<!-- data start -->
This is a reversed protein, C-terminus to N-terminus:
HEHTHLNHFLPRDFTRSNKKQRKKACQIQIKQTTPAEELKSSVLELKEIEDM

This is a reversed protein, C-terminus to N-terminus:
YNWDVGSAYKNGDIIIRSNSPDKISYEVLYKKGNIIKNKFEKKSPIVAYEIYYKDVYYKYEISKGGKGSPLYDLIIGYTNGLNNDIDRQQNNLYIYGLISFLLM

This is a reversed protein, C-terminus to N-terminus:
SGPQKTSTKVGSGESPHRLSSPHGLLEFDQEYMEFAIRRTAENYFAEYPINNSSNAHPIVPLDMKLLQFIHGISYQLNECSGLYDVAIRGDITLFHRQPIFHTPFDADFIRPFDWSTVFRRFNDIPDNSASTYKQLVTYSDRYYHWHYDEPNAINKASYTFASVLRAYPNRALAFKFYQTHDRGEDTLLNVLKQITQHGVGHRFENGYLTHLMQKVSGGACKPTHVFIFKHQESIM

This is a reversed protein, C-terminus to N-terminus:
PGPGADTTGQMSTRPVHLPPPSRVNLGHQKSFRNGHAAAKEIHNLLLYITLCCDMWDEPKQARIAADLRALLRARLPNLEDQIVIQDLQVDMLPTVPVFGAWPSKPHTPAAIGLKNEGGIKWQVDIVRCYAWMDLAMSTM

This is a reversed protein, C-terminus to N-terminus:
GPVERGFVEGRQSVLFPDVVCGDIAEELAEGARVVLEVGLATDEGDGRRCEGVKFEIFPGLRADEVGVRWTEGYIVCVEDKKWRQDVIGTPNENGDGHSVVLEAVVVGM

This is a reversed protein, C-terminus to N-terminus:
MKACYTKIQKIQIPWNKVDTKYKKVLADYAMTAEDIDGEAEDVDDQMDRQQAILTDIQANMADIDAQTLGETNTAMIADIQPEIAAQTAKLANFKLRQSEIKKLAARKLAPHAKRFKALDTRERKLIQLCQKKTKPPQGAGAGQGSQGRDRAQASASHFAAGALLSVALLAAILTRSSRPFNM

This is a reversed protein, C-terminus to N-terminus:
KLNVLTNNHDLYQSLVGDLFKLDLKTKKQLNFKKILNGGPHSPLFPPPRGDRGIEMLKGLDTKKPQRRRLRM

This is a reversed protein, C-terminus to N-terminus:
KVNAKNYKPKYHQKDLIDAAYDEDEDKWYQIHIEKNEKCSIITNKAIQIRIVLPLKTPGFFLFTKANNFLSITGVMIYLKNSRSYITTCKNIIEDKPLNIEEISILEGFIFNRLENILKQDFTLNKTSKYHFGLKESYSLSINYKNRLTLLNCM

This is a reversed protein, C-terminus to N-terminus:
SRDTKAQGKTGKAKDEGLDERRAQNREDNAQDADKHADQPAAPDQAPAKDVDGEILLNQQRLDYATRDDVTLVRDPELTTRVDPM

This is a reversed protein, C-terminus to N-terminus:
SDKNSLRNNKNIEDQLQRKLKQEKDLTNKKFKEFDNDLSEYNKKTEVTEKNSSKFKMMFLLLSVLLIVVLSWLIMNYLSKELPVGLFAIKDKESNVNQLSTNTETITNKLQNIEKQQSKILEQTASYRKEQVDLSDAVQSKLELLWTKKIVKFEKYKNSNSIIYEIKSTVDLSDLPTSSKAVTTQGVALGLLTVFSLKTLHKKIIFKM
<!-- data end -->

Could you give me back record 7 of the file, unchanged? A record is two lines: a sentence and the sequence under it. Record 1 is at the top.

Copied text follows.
This is a reversed protein, C-terminus to N-terminus:
KLNVLTNNHDLYQSLVGDLFKLDLKTKKQLNFKKILNGGPHSPLFPPPRGDRGIEMLKGLDTKKPQRRRLRM